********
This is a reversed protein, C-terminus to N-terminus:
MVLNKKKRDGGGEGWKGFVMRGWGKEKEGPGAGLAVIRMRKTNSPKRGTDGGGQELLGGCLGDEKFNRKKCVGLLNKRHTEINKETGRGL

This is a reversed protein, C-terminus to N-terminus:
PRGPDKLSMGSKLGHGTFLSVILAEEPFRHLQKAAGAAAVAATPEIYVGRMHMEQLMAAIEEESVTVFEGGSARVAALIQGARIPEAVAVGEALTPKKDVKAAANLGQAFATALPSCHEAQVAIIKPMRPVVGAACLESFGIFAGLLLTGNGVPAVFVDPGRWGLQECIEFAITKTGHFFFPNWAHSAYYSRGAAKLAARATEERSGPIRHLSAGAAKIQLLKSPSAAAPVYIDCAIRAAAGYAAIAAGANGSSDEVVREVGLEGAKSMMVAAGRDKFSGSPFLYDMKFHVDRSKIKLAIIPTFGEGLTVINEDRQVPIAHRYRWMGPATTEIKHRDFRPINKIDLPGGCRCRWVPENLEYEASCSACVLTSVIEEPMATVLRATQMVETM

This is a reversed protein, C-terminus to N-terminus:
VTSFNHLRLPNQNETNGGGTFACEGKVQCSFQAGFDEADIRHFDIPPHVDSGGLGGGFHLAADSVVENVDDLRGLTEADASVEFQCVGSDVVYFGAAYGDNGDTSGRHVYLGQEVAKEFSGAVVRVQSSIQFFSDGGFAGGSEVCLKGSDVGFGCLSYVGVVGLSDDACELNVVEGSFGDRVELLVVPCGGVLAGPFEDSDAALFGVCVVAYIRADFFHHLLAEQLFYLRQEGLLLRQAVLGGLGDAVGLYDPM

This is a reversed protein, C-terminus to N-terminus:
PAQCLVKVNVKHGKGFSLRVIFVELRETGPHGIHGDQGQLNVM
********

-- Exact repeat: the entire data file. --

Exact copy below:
This is a reversed protein, C-terminus to N-terminus:
MVLNKKKRDGGGEGWKGFVMRGWGKEKEGPGAGLAVIRMRKTNSPKRGTDGGGQELLGGCLGDEKFNRKKCVGLLNKRHTEINKETGRGL

This is a reversed protein, C-terminus to N-terminus:
PRGPDKLSMGSKLGHGTFLSVILAEEPFRHLQKAAGAAAVAATPEIYVGRMHMEQLMAAIEEESVTVFEGGSARVAALIQGARIPEAVAVGEALTPKKDVKAAANLGQAFATALPSCHEAQVAIIKPMRPVVGAACLESFGIFAGLLLTGNGVPAVFVDPGRWGLQECIEFAITKTGHFFFPNWAHSAYYSRGAAKLAARATEERSGPIRHLSAGAAKIQLLKSPSAAAPVYIDCAIRAAAGYAAIAAGANGSSDEVVREVGLEGAKSMMVAAGRDKFSGSPFLYDMKFHVDRSKIKLAIIPTFGEGLTVINEDRQVPIAHRYRWMGPATTEIKHRDFRPINKIDLPGGCRCRWVPENLEYEASCSACVLTSVIEEPMATVLRATQMVETM

This is a reversed protein, C-terminus to N-terminus:
VTSFNHLRLPNQNETNGGGTFACEGKVQCSFQAGFDEADIRHFDIPPHVDSGGLGGGFHLAADSVVENVDDLRGLTEADASVEFQCVGSDVVYFGAAYGDNGDTSGRHVYLGQEVAKEFSGAVVRVQSSIQFFSDGGFAGGSEVCLKGSDVGFGCLSYVGVVGLSDDACELNVVEGSFGDRVELLVVPCGGVLAGPFEDSDAALFGVCVVAYIRADFFHHLLAEQLFYLRQEGLLLRQAVLGGLGDAVGLYDPM

This is a reversed protein, C-terminus to N-terminus:
PAQCLVKVNVKHGKGFSLRVIFVELRETGPHGIHGDQGQLNVM